Pepperl+Fuchs Blog

Common Questions about Retroreflective Sensors and Reflectors

Posted by Zach Steck on Thu, Aug 08, 2013

What is a retroreflective sensor?

Retroreflective sensors are photoelectric sensors. They consist of an emitter and receiver in a single housing. The light produced by the emitter is reflected back to the receiver with a reflector. Whenever this light beam is obstructed, the output signal of the sensor changes state.

Retroreflective sensor for clear object detection

My standard retroreflective sensor is giving me a false reading when detecting a shiny metal as the target. How can I correct this?

A common problem with retroreflective sensors is that a shiny or reflective object cannot be reliably detected in an application. By selecting a retroreflective model with a polarization filter, you can eliminate false signals that occur when a shiny target passes in front of the sensor. A corner-cube reflector modulates the signal and the sensor looks for this modulation. Polarized retroreflective sensors must be used with a corner-cube style reflector to accurately return the light energy to the receiver.

I am looking for a retroreflective sensor that is capable of detecting a clear glass bottle on a conveyer for a counting application. What would be the best option?

Polarized retroreflective sensors with clear object detection would be the best option for this application. When a clear object such as glass passes in front of the sensor, the sensor detects small changes in the light and triggers the output signal. Many sensors allow you to set the percentage of this change so that you can use them on colored glass or semitransparent materials as well. Clear object detection sensors do not have any unusable area (dead band) right in front of the sensor, so you can place the reflector as close as necessary. Any photoelectric sensor with a -54-G- in the model number has clear object detection.

What is foreground suppression in retroreflective sensors?

In foreground suppression, optical apertures are added to the emitter and receiver to tighten the light spot. These apertures only allow the detection of light that is reflected directly at the receiver. This setup creates a defined area in front of the sensor in which the sensor will not falsely detect glossy targets as a reflector. A common use of foreground suppression is to detect a shrink-wrapped pallet, as the dead space created by the sensor ignores the reflective properties of the shrink wrap and identifies only the objects within.

I am looking to use one sensor to detect multiple objects of different shapes and sizes but do not have the budget for a thru-beam light grid. Are there any options for me?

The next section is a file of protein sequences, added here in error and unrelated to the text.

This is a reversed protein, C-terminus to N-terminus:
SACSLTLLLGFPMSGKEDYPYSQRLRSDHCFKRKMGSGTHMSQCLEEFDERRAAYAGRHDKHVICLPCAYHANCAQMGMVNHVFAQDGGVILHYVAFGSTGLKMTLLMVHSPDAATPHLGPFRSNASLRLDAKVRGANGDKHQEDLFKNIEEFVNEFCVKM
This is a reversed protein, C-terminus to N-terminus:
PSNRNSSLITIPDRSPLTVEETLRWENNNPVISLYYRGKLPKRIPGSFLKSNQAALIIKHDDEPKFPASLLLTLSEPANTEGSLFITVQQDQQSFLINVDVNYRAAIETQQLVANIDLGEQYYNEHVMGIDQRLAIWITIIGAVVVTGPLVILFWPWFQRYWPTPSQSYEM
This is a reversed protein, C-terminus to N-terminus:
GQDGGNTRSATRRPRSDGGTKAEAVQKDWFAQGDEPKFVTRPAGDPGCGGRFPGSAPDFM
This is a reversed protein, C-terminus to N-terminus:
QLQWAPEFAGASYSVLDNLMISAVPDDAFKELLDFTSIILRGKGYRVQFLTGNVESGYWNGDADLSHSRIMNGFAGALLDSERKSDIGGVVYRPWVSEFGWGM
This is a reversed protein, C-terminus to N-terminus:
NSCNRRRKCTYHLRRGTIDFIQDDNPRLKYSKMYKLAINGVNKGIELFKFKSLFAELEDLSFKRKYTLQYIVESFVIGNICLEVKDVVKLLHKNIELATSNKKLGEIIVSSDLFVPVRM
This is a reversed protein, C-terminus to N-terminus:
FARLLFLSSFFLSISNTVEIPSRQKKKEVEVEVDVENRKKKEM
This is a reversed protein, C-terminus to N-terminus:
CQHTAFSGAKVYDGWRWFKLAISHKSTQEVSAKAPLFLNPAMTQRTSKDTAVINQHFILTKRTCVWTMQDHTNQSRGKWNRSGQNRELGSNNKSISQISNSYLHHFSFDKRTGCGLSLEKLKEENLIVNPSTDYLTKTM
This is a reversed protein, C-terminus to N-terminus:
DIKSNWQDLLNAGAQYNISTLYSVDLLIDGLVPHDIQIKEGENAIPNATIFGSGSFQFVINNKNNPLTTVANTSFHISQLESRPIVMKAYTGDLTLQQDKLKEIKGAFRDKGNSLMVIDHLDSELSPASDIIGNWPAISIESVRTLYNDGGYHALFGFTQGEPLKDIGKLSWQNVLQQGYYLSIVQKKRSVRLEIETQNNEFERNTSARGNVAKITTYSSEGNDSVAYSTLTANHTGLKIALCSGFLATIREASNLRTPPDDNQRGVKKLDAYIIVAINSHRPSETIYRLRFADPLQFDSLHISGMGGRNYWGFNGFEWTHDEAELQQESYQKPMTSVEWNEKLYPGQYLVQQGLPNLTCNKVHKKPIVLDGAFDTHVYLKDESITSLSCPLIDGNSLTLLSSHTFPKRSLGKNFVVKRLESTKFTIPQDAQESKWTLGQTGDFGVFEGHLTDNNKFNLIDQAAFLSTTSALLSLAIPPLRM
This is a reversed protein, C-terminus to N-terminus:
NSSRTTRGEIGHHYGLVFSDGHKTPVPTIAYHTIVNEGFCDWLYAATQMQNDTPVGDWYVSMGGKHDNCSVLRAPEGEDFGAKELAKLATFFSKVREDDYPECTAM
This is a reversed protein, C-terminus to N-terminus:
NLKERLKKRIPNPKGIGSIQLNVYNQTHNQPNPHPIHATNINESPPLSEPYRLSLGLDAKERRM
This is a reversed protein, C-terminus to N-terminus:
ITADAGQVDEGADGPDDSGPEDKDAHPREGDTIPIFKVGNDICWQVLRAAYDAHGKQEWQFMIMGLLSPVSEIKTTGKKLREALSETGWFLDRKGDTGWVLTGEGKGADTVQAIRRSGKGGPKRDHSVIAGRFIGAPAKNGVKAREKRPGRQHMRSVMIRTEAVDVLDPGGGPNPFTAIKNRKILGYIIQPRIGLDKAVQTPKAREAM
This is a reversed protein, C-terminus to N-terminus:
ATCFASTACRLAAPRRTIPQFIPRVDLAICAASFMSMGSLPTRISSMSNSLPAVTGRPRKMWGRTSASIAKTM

The RLG28 Series retroreflective area sensor has multiple light beams in one housing which are aimed at a reflector. This sensor provides more sensing coverage than a single-beam retroreflective sensor while at the same time being less expensive than a thru-beam type light grid. The RLG28 area sensor provides reliable detection of objects with different contours, positions, shapes, and textures.

What is the best type of reflector to use with retroreflective sensors?

This question can be answered in a few different ways depending on the type of retroreflective sensor:

  • Corner-cube plastic reflectors return the most light back to the sensor and are usable with all types of retroreflective sensors. Polarized retroreflective sensors must use a corner-cube style reflector.
  • When using a polarized retroreflective sensor with a target that has a highly reflective surface, a polarized reflector decreases the possibility of false triggers even further.
  • Recommendation: If the sensor has a laser light source and short sensing range, use a microstructure corner-cube reflector.
  • Each retroreflective sensor has a suggested reflector model listed on the data sheet as the standard test reflector. All technical specifications are based off of this reflector, including the maximum sensing range. Using a smaller reflector decreases the range capabilities of the sensor.

Due to size constraints, I am unable to fit a plastic reflector into my application. I replaced the reflector with a piece of reflective tape but the sensor does not see the tape. What am I doing wrong?

Reflective tape is an option for applications that limit the use of plastic reflectors, but this tape does not have the same reflective properties. When using reflective tape, less light returns to the sensor, so the overall sensing range is reduced. You would likely see a 50% decrease in the range listed on the data sheet if using the tape.

Are there any reflector options for extreme temperatures?

Pepperl+Fuchs offers reflector products for extreme heat as well as extreme cold. For high-temperature applications, there are options usable from 120 degrees Celsius all the way up to 500 degrees Celsius. For extreme cold, we offer a reflector with a heating element to prevent fog or ice from forming on the reflective surface and causing unreliable signals.

Do you have any reflector products available for the food and beverage industry?

The key feature needed in a food and beverage application is an IP69K protection rating, as these products are often cleaned using a high-temperature, high-pressure washdown. These reflectors also need to be chemical resistant due to the continuous use of cleaning agents and disinfectants common in this industry. Pepperl+Fuchs can provide washdown-rated reflectors with IP69K protection and chemical resistance. These reflectors are available in a variety of sizes.

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